While wildfires continue to burn across the BC Interior, Kootenay East MLA Tom Shypitka is advocating for a temporary off-highway vehicle ban to mitigate fire risk.
However, it’s a complicated matter to request a total backcountry ban, Shypitka added.
“It’s got to be made by the people who know it best and that’s the people at the Southeast Fire Centre, Emergency Management BC, our regional district and FLNRO (Ministry of Forests, Lands and Natural Resource Operations), so we have to look at what the professionals say,” Shypitka said.
“For me, I would like to see a restriction in place that mirrors what Alberta has done with their fire service and their residents so that we have a consistent message that during these stretches of very dry weather that we’re having right now, we have to take some caution on some of the recreational use we have.”
Shypitka references the action taken by Alberta, which has restricted off-highway vehicle use in response to wildfire risks. Given the upcoming long weekend and the potential for out-of-province tourists coming into the region, an off-highway restriction would be appropriate, he added.
“I don’t want to pick on off-road highway vehicle users, but I think it’s safe to say that there’s an increased risk when we have a big influx of people from Alberta coming over for the long weekend and sharing our backcountry.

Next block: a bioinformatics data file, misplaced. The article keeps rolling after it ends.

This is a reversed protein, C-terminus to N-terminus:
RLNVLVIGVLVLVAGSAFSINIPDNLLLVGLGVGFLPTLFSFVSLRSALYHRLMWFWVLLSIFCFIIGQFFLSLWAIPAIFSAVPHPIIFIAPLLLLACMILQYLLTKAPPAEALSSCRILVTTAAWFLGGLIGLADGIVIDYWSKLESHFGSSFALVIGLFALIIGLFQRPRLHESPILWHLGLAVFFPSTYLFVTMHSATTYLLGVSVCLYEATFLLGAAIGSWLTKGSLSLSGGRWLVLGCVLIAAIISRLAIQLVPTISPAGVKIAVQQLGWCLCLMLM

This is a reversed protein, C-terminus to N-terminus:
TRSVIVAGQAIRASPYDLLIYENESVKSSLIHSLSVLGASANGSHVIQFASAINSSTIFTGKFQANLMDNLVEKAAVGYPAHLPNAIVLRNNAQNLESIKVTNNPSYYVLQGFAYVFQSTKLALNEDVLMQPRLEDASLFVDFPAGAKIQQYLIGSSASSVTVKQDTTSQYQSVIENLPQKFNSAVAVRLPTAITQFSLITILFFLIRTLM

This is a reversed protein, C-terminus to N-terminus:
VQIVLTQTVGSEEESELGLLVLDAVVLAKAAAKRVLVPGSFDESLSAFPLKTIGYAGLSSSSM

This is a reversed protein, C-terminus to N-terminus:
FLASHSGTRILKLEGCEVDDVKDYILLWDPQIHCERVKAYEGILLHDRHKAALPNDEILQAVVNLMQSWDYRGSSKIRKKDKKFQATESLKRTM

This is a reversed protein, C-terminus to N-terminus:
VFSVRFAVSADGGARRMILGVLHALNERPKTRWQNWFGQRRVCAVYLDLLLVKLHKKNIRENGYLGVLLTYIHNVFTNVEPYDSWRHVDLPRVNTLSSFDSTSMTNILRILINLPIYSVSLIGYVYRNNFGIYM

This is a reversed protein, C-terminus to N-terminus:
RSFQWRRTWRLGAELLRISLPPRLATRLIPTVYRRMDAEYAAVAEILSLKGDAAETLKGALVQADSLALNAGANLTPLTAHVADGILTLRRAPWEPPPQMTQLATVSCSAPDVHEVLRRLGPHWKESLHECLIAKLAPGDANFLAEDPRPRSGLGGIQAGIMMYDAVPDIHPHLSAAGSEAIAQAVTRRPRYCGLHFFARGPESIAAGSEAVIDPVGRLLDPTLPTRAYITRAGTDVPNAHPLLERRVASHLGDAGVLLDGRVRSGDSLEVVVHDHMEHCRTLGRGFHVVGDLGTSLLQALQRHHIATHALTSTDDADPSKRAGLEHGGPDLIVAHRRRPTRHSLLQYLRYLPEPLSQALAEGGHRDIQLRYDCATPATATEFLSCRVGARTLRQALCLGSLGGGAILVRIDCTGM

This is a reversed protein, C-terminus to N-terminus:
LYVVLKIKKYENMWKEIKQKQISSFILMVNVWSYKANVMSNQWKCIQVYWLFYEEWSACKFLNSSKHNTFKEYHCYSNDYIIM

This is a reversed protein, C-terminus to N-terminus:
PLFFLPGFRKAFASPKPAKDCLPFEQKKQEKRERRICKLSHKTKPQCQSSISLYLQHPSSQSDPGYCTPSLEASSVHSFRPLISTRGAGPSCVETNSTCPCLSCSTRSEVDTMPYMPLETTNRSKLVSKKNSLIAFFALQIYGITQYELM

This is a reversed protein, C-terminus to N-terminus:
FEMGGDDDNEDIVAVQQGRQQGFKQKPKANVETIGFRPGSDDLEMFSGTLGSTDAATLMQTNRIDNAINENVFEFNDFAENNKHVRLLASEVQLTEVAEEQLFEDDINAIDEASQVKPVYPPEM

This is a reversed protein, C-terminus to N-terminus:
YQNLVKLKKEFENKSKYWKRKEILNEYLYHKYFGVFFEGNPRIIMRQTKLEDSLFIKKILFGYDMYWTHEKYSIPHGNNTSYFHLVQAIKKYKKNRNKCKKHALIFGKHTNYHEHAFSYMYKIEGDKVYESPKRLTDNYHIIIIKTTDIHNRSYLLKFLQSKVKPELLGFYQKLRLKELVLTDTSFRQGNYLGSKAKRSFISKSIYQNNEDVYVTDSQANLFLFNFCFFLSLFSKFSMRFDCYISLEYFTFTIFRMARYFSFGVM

“…The matrix has changed a bit and we need to re-evaluate the risk factor; the risk factor has gone up so I want to mirror what Alberta has done.”
Though much of the BC Interior has been battling massive wildfires for most of the summer, the East Kootenay region had been relatively unscathed until recently. Wildfire crews are currently taking action on the Island Pond fire south of Canal Flats that has grown up to 1150 hectares since the weekend. Other significant fire events include a 1200 hectare blaze up the White River in a remote area, as well as the Ward-Bloom fire near the Canada US border west of Lake Koocanusa.
Despite advocating for an off-highway vehicle ban, it’s a tough balancing act to propose given the potential impacts to summer tourism operators, however, safety is the number one priority, Shypitka said.
“It’s easy to be proactive in these things, but it’s not as easy as it seems. It’s not a light switch —‘Oh, shut the bush down’ — there’s such a social and economic impact that falls into this,” Shypitka said. “There are people’s livelihoods at risk and people’s lifestyles at risk.
“Safety is obviously first and foremost, but we can’t just be Chicken Little all the time. I don’t want to downplay any of this because it is serious and people’s lives are being affected and safety is a concern, but we can’t just jump every time there’s a threat. We have to take a very analyzed approach to it and that’s what we have in place right now.”
Any decision to restrict backcountry access will be made by the Ministry of Forests, Lands and Natural Resource Operations, with consultations with BC Wildfire Service, Emergency Management BC and other government bodies.